Estée Lauder at work...
There was a shoe shop in London’s Edgware Road in the ‘50’s called “Cover Girl”. The shoes sold there were cheap, colourful, and as near the traditional concept of “tart’s” footwear as makes no difference. Strip-sandals in every colour of the rainbow with heels that began at 3 inches and went up.
Most of the shoes were under £2, exceptional extravagance nudged £5. All that was needed to complete the image was an ankle-bracelet and a poodle on a lead. (Thought: do the kids today who favour ankle-bracelets know their significance? Right ankle: open for business. Left ankle: I’m still around, but the ‘cleaners’ are in – it’ll be business as usual next week. Or, like a certain leader of Westminster Council happily sporting an Acid House [smiley face] badge, believing it means ‘Have a Nice Day’. Are they blissfully unaware? Would it be kind to tell them?)
But I loved Cover Girl, I’ve always loved flashy feet.
My strip-sandals went from red to white to blue to pink to green to fluorescent mauve with stiletto heels, and all of them under £2.
Among the shoes, displayed in the window were photographs of “Cover Girl” herself: “friend of the stars”.
Inside the shop itself, similar pictures covered the walls.
There was Cover Girl relaxing with Gregory Peck, smiling with Greer Garson, sharing a drink with Margaret Lockwood or a joke with Phyllis Calvert; in earnest conversation with James Mason or Ronald Reagan.
Half Hollywood and the whole of Pinewood it seemed were Cover Girl’s pals. This dark-haired, well-covered, jolly Jewish matron obviously enjoyed one Hell of a social life. One couldn’t help wondering why such a socialite bothered to run a shoe shop in the Edgware Road.
You had to look closely to see the autograph book clutched in her hand and realise how carefully planned such ‘informal’ moments were. Friend or relative carefully positioned with camera as Mama approaches Star, autograph book at the ready. Star signs, book gets palmed, friend takes photograph. Yet another for the window.
You had to smile. It was so blatant. But it worked.
It worked for Estée Lauder too, waylaying the Windsors at Palm Beach Station. No sooner had the Duchess opened the car door, than Esther from Brooklyn had a hand on her elbow and a chum with a flash-bulb at the ready.
So keen was Estée on cultivating the Windsors that the Duchess was eventually forced to demur at the avalanche of free samples and if the Duke is reported to have said that Youth Dew was the only perfume he liked, he certainly got exposed to plenty of it.
However, one thing is certain: Wallis Simpson did not land a King with Youth Dew, and as only wannabes choose ‘exotics’ where real femmes fatales rely on the track record of florals, the smart money is on Patou’s JOY.
It mattered to Estée Lauder to be considered ‘Society’. It mattered so much that she denied her Jewish background, lied about her childhood, gave neither of her parents obituaries in the newspapers, and fabricated a country-club background with stables and tennis courts. ‘Viennese’ relations were more acceptable than the actual Hungarian, so ‘Viennese’ they became.
There was no way that “Esther from Brooklyn” could break into the Palm Beach set. The most exclusive club did permit Jews admittance, either as members or as guests. According to one leading socialite: “Even Jesus Christ would not have gained entrance.”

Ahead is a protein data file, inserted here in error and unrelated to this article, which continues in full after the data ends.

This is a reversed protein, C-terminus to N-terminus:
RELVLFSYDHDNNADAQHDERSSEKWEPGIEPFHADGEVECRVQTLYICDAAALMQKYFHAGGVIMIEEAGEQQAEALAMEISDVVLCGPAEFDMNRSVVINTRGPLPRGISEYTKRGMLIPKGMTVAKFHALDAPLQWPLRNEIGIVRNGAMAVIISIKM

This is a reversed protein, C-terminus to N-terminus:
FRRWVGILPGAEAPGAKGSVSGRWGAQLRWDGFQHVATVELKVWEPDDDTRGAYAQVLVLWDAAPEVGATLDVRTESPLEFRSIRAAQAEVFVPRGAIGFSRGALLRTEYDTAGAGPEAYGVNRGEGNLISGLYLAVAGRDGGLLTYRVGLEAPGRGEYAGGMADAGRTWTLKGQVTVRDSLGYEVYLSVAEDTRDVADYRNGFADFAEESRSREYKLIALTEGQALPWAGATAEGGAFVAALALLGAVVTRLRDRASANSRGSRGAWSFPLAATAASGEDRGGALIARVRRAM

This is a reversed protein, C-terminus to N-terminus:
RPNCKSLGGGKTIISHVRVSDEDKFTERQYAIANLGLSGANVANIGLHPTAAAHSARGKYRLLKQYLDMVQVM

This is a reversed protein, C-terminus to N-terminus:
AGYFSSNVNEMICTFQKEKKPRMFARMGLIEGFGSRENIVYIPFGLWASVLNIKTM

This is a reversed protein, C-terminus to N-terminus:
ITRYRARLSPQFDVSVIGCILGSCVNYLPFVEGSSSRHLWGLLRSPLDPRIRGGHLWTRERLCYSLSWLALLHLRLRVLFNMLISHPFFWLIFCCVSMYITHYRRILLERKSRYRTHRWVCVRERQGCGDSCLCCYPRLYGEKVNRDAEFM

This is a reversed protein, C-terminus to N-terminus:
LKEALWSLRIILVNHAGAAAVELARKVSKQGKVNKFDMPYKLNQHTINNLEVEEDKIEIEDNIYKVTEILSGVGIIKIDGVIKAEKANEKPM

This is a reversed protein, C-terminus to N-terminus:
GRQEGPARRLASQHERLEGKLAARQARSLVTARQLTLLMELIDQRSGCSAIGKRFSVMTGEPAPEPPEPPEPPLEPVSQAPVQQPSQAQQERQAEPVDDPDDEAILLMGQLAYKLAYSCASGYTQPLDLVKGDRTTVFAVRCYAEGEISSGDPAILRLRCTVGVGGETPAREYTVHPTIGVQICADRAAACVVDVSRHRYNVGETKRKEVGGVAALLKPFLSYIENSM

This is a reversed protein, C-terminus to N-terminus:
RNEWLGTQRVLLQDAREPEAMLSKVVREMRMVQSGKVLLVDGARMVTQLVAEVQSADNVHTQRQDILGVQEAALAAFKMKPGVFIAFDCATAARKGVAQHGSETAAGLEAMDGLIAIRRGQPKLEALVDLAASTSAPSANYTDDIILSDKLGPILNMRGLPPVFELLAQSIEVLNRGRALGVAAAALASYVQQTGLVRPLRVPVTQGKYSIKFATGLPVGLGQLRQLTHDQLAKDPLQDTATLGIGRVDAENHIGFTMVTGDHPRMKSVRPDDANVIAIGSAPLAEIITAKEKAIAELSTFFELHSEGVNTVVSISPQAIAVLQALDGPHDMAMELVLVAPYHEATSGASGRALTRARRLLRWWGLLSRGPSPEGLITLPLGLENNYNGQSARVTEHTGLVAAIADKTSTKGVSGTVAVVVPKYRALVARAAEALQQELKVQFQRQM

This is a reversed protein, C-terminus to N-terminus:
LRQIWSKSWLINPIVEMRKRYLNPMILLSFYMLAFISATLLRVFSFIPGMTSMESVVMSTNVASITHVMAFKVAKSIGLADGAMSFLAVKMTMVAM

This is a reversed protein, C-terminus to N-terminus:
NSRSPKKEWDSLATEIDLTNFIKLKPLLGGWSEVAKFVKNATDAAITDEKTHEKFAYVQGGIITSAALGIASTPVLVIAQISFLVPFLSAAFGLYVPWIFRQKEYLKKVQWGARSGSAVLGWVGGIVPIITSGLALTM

And if Our Lord would hardly have eaten his heart out, Esther did. She wanted that milieu badly.
She submerged strangers with gifts and was prepared to clutch, claw and clamber her way into society.
Charlie Revson hated all this. “Who’s she kidding?” He would snarl. “What’s with this ‘Estée’? She’s Esther! Esther from Brooklyn!”
And, to her eternal annoyance, “Esther from Brooklyn” he continued to call her. Actually, it was Queens, not Brooklyn. Queens was even poorer than Brooklyn at the time.
Revson could take competition, thrived on it. Loved a good fight, understood all and any business ploy or manoeuvre, but he hated social climbers, they got up his nose.
“That Man” was how Lauder referred to Revson.
Delighted, he brought out a man’s cologne called That Man, so she had to see it advertised on every hoarding and in every magazine.
It was Esther’s uncle who set her on the road with his home-made face cream (he also produced a cure for chicken lice) and when he died penniless and his widow was left with nothing, the Life Insurance having long since been traded, Estée, now doing quite nicely, was asked to help.
“Look behind the bath,” she said; “you know how Hungarians hide things.”
In the 1980s, Patou brought back 12 of their original fragrances. Designer scents, all subtle, all chic.
Rigaud, one of the most respected houses at the time, were one of the Old Brigade who watched to see how they went, content to let someone else “test the water”.
Leaving aside Charlie Revson’s cardinal rule of marketing [sadly, she doesn’t actually say what this is!] (which Patou imperiously ignored) the sort of woman who bought them is dead – along with luxury liners, cocktails and laughter, tea at Gunter’s and the Savoy Grill.
In the 1980s, the only woman to have in mind when creating a perfume was a brassy, vulgar, tasteless, nouveau riche.
They were the only ones with the money, and money was all that mattered. The pharmaceutical companies had taken over, the artists either dead or dying.
Today, Ernest Beaux or Ernest Daltroff wouldn’t get to first base. François Coty might as well never have been born, and Pierre François Pascal and Jacques Guerlain are churning in their graves.
Houbigant would not recognise his company. Lubin and Piver are names from the past, and D’Orsay? Isn’t D’Orsay a museum?
And all thanks to “Esther from Brooklyn” and the old boyfriend who, thinking she could do with a helping hand, presented her with the formula for Youth Dew...